Saturday, April 11, 2009

Free Range Pork Lies

Updated: Here is a link to a rebuttal by an organic farmer Rebecca about the article in question

Marion Nestle highlights something that just makes me furious every time I see it happening. In this case it is an op-ed in the New York Times stating that free range pork is more susceptible to being infected with Salmonella, toxoplasma, and trichina than pigs raised in factory farms. Most readers will take this at face value and not think to question the science or the motive behind the quoted source.

In this case the author of the op-ed, James McWilliams is a well respected and prize-winning historian at Texas State San Marcos whose forthcoming book is about the dangers of the locavore movement to the future of food. What is not revealed by the article is that while his source, Foodborne Pathogens and Disease , did find higher “seropositivity” (antibodies) in the free range pigs’ blood than in factory pig blood that the presence of antibodies does not necessarily mean that the animals - or their meat - are infected. It means that the free-range pigs were exposed to the organisms at some point and developed immunity to them. The industrial pigs were not exposed and did not develop immunity to these microorganisms. The article also doesn't reveal that the source research was funded by the National Pork Board which has a vested interest in making free range meat less attractive to consumers.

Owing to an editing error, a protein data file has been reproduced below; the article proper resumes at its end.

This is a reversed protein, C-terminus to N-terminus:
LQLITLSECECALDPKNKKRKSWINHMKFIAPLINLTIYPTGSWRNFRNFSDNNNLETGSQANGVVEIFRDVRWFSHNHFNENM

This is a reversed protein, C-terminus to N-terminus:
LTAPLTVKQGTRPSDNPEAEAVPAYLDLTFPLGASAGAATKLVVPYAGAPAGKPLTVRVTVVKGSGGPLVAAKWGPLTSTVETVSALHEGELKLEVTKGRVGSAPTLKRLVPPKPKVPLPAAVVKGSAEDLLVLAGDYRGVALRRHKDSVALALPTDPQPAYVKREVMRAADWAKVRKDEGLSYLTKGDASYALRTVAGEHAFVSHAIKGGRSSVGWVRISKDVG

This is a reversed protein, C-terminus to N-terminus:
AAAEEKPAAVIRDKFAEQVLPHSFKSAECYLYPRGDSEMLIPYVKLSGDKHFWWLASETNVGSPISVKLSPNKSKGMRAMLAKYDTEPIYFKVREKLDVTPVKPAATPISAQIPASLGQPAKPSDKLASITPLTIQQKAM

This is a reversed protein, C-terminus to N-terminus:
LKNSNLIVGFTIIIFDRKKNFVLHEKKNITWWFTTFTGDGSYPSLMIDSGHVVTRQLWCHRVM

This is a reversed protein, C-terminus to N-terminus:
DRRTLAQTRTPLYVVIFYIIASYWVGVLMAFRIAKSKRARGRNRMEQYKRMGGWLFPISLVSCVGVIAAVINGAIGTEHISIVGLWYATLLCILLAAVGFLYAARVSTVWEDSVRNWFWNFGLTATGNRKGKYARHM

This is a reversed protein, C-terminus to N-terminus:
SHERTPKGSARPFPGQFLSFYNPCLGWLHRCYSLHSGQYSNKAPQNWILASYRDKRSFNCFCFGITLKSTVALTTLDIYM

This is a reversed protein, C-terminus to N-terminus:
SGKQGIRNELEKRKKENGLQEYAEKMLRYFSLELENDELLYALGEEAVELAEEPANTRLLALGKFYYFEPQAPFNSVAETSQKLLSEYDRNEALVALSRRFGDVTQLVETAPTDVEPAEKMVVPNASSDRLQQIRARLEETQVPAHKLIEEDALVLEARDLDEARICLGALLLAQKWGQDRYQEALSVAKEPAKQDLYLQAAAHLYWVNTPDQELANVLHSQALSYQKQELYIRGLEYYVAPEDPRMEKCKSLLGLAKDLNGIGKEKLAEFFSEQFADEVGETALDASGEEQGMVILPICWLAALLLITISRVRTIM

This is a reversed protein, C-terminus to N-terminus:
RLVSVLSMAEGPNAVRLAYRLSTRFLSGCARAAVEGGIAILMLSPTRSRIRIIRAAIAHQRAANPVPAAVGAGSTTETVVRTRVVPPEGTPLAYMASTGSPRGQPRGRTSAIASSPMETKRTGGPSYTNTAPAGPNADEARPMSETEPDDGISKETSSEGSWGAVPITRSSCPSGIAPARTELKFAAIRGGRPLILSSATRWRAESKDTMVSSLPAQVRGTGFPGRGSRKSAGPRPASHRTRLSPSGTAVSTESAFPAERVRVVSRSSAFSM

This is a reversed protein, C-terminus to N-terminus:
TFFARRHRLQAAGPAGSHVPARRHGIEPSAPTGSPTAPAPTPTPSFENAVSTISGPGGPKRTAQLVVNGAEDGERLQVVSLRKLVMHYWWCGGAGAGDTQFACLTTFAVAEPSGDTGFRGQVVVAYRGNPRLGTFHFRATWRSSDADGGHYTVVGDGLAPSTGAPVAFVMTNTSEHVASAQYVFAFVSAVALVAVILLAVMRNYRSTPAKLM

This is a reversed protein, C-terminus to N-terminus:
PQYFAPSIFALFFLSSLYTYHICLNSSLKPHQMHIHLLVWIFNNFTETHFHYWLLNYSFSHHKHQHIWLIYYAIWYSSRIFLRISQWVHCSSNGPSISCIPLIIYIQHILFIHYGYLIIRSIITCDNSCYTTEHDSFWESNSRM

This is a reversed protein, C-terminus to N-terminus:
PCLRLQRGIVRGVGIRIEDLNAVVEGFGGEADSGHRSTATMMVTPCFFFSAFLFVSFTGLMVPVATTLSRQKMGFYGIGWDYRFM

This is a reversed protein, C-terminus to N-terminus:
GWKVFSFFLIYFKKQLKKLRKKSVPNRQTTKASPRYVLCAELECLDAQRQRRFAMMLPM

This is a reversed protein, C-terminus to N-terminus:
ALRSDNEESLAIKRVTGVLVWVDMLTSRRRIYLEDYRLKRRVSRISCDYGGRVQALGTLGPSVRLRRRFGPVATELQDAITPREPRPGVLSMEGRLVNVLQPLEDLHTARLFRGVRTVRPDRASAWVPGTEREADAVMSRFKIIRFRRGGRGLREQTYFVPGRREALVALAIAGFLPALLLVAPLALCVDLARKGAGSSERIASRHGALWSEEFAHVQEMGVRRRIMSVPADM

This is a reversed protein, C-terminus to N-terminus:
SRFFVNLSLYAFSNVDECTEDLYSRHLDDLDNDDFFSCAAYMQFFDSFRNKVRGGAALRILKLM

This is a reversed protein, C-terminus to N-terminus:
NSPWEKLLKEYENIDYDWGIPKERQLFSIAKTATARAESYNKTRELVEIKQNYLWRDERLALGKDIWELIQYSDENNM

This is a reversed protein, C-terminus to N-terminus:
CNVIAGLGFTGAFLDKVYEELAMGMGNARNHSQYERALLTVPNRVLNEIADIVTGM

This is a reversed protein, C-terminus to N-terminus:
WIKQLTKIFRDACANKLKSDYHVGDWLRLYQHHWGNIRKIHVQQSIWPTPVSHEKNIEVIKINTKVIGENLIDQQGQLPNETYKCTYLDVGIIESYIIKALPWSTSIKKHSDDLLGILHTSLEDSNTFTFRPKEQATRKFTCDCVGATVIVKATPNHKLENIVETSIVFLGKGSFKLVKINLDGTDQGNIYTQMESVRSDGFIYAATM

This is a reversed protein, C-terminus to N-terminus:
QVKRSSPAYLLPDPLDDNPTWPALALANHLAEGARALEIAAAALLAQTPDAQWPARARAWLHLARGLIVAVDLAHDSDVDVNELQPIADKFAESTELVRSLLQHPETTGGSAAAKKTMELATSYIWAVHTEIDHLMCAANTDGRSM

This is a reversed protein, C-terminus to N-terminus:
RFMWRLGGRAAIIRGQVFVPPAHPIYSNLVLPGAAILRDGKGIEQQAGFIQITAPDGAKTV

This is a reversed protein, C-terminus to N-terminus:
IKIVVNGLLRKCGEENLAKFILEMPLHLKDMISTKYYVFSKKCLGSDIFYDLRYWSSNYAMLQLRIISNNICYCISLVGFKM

You see this all the time when it comes to "studies" that show industrial food or processed food is better for you than natural or real food. The High Fructose Corn Syrup ads are a good example. You always have to ask yourself who funded the study and what they have to gain from the results.

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